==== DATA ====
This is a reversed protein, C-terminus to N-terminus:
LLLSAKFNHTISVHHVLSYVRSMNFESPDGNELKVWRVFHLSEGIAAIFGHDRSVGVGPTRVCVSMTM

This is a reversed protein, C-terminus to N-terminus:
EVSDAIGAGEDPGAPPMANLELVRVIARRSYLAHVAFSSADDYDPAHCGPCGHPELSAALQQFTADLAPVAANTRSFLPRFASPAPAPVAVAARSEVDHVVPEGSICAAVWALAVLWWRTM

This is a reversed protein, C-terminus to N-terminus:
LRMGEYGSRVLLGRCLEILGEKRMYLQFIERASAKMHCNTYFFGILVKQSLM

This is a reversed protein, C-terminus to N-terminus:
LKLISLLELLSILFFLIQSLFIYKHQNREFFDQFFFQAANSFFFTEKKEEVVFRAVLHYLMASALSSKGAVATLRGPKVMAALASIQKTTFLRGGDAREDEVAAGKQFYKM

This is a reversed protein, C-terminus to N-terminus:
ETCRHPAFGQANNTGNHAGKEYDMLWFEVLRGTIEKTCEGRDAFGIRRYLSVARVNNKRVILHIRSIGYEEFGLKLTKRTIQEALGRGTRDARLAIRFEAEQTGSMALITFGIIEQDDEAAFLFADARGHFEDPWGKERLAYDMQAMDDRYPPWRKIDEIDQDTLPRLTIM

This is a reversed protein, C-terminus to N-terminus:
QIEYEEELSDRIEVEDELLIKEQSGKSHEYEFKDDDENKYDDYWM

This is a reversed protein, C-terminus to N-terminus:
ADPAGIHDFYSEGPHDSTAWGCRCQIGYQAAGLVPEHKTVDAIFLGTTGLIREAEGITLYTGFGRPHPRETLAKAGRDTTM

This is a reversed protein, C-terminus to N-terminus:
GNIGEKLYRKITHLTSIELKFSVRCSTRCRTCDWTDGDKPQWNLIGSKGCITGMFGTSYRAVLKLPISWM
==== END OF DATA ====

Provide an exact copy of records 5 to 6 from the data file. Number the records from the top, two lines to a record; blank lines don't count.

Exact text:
This is a reversed protein, C-terminus to N-terminus:
ETCRHPAFGQANNTGNHAGKEYDMLWFEVLRGTIEKTCEGRDAFGIRRYLSVARVNNKRVILHIRSIGYEEFGLKLTKRTIQEALGRGTRDARLAIRFEAEQTGSMALITFGIIEQDDEAAFLFADARGHFEDPWGKERLAYDMQAMDDRYPPWRKIDEIDQDTLPRLTIM

This is a reversed protein, C-terminus to N-terminus:
QIEYEEELSDRIEVEDELLIKEQSGKSHEYEFKDDDENKYDDYWM